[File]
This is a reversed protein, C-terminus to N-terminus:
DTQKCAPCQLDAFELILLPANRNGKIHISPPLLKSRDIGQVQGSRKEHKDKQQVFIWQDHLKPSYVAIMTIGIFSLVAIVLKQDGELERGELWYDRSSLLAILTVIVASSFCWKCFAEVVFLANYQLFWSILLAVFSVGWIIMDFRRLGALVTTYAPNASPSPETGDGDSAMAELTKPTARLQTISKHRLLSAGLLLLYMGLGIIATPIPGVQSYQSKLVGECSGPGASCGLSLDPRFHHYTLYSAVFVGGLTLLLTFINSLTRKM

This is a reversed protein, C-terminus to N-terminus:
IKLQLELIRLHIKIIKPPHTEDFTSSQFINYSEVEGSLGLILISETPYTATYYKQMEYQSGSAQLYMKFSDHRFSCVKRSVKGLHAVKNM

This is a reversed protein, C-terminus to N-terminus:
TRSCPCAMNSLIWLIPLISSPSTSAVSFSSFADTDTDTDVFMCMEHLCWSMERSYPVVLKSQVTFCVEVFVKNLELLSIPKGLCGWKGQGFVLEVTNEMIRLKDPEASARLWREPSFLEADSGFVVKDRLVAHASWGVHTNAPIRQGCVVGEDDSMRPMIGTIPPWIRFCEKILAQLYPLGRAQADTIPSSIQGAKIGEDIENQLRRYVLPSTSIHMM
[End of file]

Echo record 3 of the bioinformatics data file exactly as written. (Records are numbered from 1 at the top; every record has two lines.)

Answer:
This is a reversed protein, C-terminus to N-terminus:
TRSCPCAMNSLIWLIPLISSPSTSAVSFSSFADTDTDTDVFMCMEHLCWSMERSYPVVLKSQVTFCVEVFVKNLELLSIPKGLCGWKGQGFVLEVTNEMIRLKDPEASARLWREPSFLEADSGFVVKDRLVAHASWGVHTNAPIRQGCVVGEDDSMRPMIGTIPPWIRFCEKILAQLYPLGRAQADTIPSSIQGAKIGEDIENQLRRYVLPSTSIHMM